Monday, March 8, 2021

February Favorites: Apollo, H.I.V.E., and People (Who are Hopefully Not Me) Dying in Caves

This was a February Failure. The kids and I LOVE Supernatural, but we could barely make it through just a few of these episodes, yikes.

 Syd told me that I would love the Trials of Apollo series. She encouraged me to re-read the Percy Jackson and the Olympians series, and then to read the whole of the Heroes of Olympus series so that I would be caught up. She reassured me that no, we didn't ever have to talk about the Kane Chronicles; we can just pretend that they don't exist, blech.

She even waited to read the final book in the Trials of Apollo series so that I could read it at the same time, even though it took me months to get there.

And it was so worth it when in February, I dove into this series and read it all, the final one together with Syd:

Riordan's series sometimes take a while to pull together, so I did agree with several of my Girl Scouts (who offered their opinions after seeing me reading The Lightning Thief during our fall campout--THAT'S how long it's taken me!) that the first book, and arguably even into the second book, isn't the greatest or most compelling. But if you hang in there, which I did at Syd's encouragement, it suddenly gets REALLY good REALLY quickly. And although the series is solidly for children, I was surprised at some of the gritty, realistic themes that it explores. The handling of child abuse, from both the victim's perspective and from the perspectives of peers, felt real and important, as did the pervasive issue of parental neglect. And the books contain my absolute favorite type of character, the solid anti-hero who we love anyway and we hope he's good at heart even though he's terrible on the outside, but wouldn't you know it, he grows and changes and becomes awesome on the outside, as well. BUT he never forgets how terrible he used to be and he still has to continually deal with the ramifications of his prior behavior, while figuring out how to feel about the rest of his toxic family who behave the same way but definitely won't be growing and changing.

Here's what else I read in February!

Here are Will's favorite books from February:

I love how Will's mind slips seamlessly between children's sci-fi, vintage fantasy, and the classics. She's no snob, and although she does have distinct preferences, they're never decided by what genre or reading level a book is.

Here's what else she read in February!

I'm randomly obsessed with caves again, as writing lesson plans for a speleology study for Will reminded me of this long-held obsession. It's probably not the healthiest field of study, since at least half of my obsession actually revolves around cave disasters and how people die in caves. Remember Floyd Collins?

Yeah, that's what I'm mostly obsessed with. There are loads of local, incredibly dangerous caves near me, and I've spent a lot of useless time that I should have been spending doing something productive instead reading reports of people having disasters or near disasters in these caves, including one kid form our local university who got left inside a cave for something like three days after his caving club forgot him, and another nearby cave that yet more university students drowned in back in the 1970s. For the past three or so decades, statewide cave conservation groups have been encouraging local landowners to shut down casual trespassing into their caves, and some conservation groups have even been able to take over ownership of some caves. There's one local cave in particular that a conservation group bought the property for; I was curious about its exact location, so I got on Google Earth. On Google Earth, you can look at historical views, and it was so interesting to see a comparison between a 1991 satellite view of this location, in which the trail to the cave site is easy to see because the ground cover is completely beaten down to dirt and there are cars parked everywhere, to a view from this year, in which the trail to the cave and the area around it is now invisible, as green as the rest of the land.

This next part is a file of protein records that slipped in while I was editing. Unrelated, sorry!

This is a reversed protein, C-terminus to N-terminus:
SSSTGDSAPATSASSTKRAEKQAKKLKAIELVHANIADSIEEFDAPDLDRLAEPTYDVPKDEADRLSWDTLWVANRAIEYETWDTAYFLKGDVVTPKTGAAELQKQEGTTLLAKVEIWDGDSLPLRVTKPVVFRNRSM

So along with my Google deep dives, and the literal college textbook on cave geology that I'm currently reading, I'm also revisiting the Thailand cave rescue story (for the THIRD time), with this awesome podcast series:

If you've read any of the books written by the rescuers, none of the information in the podcast is particularly novel, but the storytelling is very good. I usually listen to podcasts via Bluetooth speaker when I'm working with my hands AND the kids aren't working on school, and Will, especially, will occasionally pipe up with a comment from another room, where she's apparently listening as hard as I am. It's riveting!

The kids are a little less invested in this caver's YouTube channel that I keep watching, but I am not going to stop until I have seen every one of his practically narration-free cave videos!

My interest in speleology is kind of contradictory, as I have absolutely no interest in exploring caves myself. I'm claustrophobic, one of the many curses of an ill-spent childhood, and I have no desire to be the subject of a podcast or book about my ultimately unsuccessful rescue attempts. 

Do you remember that I'm also afraid of drowning?

So that's why it seems pretty obvious that of COURSE I'm taking my Girl Scout troop on a cave tour via kayak this weekend...

If you don't hear from me next Monday, Google "Cave Rescue Indiana" for the latest updates!

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